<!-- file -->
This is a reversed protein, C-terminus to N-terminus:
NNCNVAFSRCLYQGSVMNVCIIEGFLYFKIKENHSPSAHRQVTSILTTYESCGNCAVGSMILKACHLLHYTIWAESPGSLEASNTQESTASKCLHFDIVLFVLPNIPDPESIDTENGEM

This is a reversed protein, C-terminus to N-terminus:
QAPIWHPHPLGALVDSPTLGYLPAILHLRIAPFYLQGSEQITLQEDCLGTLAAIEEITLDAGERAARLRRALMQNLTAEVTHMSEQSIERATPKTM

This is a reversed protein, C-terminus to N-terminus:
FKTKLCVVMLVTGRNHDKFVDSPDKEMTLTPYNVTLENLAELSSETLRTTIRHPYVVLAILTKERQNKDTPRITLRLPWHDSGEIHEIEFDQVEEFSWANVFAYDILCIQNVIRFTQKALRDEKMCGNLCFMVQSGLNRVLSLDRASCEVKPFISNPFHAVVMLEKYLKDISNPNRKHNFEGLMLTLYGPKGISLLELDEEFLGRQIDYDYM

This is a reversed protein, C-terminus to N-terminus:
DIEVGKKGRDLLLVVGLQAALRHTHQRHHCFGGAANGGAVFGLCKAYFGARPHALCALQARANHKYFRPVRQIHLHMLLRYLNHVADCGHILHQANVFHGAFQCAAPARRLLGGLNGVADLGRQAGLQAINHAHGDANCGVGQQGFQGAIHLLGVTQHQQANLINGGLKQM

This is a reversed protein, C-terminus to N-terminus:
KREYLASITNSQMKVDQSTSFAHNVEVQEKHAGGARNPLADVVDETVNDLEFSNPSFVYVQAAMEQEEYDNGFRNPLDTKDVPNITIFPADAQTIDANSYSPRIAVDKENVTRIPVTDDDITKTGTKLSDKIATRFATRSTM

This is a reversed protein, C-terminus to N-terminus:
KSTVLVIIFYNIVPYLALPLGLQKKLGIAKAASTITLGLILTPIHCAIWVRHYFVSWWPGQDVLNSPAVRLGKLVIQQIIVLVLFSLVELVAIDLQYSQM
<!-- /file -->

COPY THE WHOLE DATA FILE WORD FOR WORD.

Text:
This is a reversed protein, C-terminus to N-terminus:
NNCNVAFSRCLYQGSVMNVCIIEGFLYFKIKENHSPSAHRQVTSILTTYESCGNCAVGSMILKACHLLHYTIWAESPGSLEASNTQESTASKCLHFDIVLFVLPNIPDPESIDTENGEM

This is a reversed protein, C-terminus to N-terminus:
QAPIWHPHPLGALVDSPTLGYLPAILHLRIAPFYLQGSEQITLQEDCLGTLAAIEEITLDAGERAARLRRALMQNLTAEVTHMSEQSIERATPKTM

This is a reversed protein, C-terminus to N-terminus:
FKTKLCVVMLVTGRNHDKFVDSPDKEMTLTPYNVTLENLAELSSETLRTTIRHPYVVLAILTKERQNKDTPRITLRLPWHDSGEIHEIEFDQVEEFSWANVFAYDILCIQNVIRFTQKALRDEKMCGNLCFMVQSGLNRVLSLDRASCEVKPFISNPFHAVVMLEKYLKDISNPNRKHNFEGLMLTLYGPKGISLLELDEEFLGRQIDYDYM

This is a reversed protein, C-terminus to N-terminus:
DIEVGKKGRDLLLVVGLQAALRHTHQRHHCFGGAANGGAVFGLCKAYFGARPHALCALQARANHKYFRPVRQIHLHMLLRYLNHVADCGHILHQANVFHGAFQCAAPARRLLGGLNGVADLGRQAGLQAINHAHGDANCGVGQQGFQGAIHLLGVTQHQQANLINGGLKQM

This is a reversed protein, C-terminus to N-terminus:
KREYLASITNSQMKVDQSTSFAHNVEVQEKHAGGARNPLADVVDETVNDLEFSNPSFVYVQAAMEQEEYDNGFRNPLDTKDVPNITIFPADAQTIDANSYSPRIAVDKENVTRIPVTDDDITKTGTKLSDKIATRFATRSTM

This is a reversed protein, C-terminus to N-terminus:
KSTVLVIIFYNIVPYLALPLGLQKKLGIAKAASTITLGLILTPIHCAIWVRHYFVSWWPGQDVLNSPAVRLGKLVIQQIIVLVLFSLVELVAIDLQYSQM